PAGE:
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Siberia 2012: Fighting the Embenchime

July 13th, 2012 by Joanne Howl

Embenchime River  66.15 N  97.57 E

73°F High 40°F Low        Periods of rain and strong wind

11:50 p.m. Siberia  11:50 a.m. Eastern Daylight Time

From Dr. Ranson:

It is near midnight, and we just got off the river.   I helped get us situated and safe, but then left the others so I could check in. Dinner is cooking, and it smells fantastic.  We don’t always eat regular meals here – but when we do get our supper, it is very welcome.

I realized just a few minutes ago that today is Friday the 13th.  In America it’s considered an unlucky date.  Many people might say, probably half-jokingly, that it is no time to travel or take risks.  Well, although I’m not superstitious, I have to admit that this was not the luckiest day to run the river.  No one is hurt, and there were no tragedies.  But we struggled with this river today.

The day started beautifully.  A bright, warm morning after a crisp, chill night.  We ate fried pike and bread for breakfast, then broke camp. We took down the tents, packed all the gear, and then loaded our three boats.  We don’t have excess gear – but you can’t say that we pack lightly.

Our goal for today was to reach the next camp, 39 kilometers down river.  That’s nearly 25 miles – a good day’s trip.  However, that was 39 kilometers “as the crow flies”.  Crows have the common sense to fly in a straight line  – but the Embenchime apparently has no sense.  It twists and turns all over the place.  Following the river, we had to travel around 60 km (37 mi) or more to reach the next camp.    We didn’t quite make it. We’re camping riverside at least 15 km short of plan.

The convoy of boats which carries the scientists down river. The boats travel tied together, one after another in a line. The lead boat is motorized. The second carries the gasoline, cargo and a passenger or two, and the rear boat carries cargo and passengers. Ross and Guoquing board the rear boat, while Slava and Pasha work on the ropes.

The long distance didn’t thwart us – it was the river depth.   The Embenchime is about 150 feet wide, and supposed to run 2-3 feet deep.  However, the water level is very low.  In many spots the rocks were just a few inches under water.   Sometimes we could motor along, but often – way too often – we had to get out and pull our boats over the rocky shallows.   When we get our weight out of the boat, the boat is lighter and floats higher.  With some luck and a lot of work, we were able to pass all of the riffles.

When we found deeper water, I thought it would be relatively restful.  But not today.  When we are under power, Slava and I sit in the lead boat, with all the rest of the boats tied together in a line.  We are like the mother duck, with our two ducklings following behind, one after another in a nice little row.  Unlike a mother duck, however, the lead boat is not very mobile.  The motor provides power, but under such weight it isn’t very effective at steering.  So the guy in the front of the boat – that’s me – gets to act like a human rudder, and steer the boat.  In deep water, sometimes this is just a pleasant ride with a little push here and there.  But on the shallow Embenchime, it was constant work – paddle left, paddle right, we have to hit that deep channel just right, and we have to miss those rocks!   It was quite a workout.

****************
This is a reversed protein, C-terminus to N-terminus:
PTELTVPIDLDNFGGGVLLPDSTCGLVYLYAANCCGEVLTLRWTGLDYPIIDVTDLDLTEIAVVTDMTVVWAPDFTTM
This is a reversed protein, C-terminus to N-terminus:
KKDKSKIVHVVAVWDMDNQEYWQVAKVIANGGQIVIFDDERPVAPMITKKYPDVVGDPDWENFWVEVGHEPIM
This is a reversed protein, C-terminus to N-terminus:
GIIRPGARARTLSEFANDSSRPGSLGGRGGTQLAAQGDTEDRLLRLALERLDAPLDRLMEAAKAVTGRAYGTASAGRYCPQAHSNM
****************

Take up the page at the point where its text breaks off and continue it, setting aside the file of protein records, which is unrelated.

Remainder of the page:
Not that I’m complaining – it’s just how it goes.  Slava provided all the steering the motor had in it, and we needed him to run that motor.  We all have our own work to do.  All I can say is… I’m sure I will sleep soundly tonight.

I’m definitely in a carb and calorie burning mode right now. We’re eating high protein fish dinners, with just a few carbs and a lot of exercise.  The Embenchime River Diet sure packs a punch!  That reminds me, though – Ross was back in the third boat today.  No frantic paddling for him.  After today, I think I have a leg up on our weight-loss challenge!

After we’d worked hard to free ourselves of the shallows, and were finally motoring forward relatively well, Slava and I noticed something disturbing.  Our boat was taking on water. We weren’t sinking, but we sure had a leak, no doubt from dragging the boat over the sharp rocks in the shallows. The lead boat carries gear that should stay as dry as possible, so we couldn’t keep going.  We pulled over, pulled the motor off our boat, and switched it to a sounder boat.  Our leaky boat became a cargo boat (most of the cargo can stand getting a bit wet) and after all of that, we were underway once more.

Unfortunately, it wasn’t too long before we noticed water in this boat, too. It had also been damaged, and now was leaking. Once more, we had to switch boats, move the motor, move the cargo, and repack. We couldn’t take time to make repairs – we were too far behind schedule. That meant the cargo, as well as Ross, Pasha, Guoqing and Sergei, would have to ride wet today.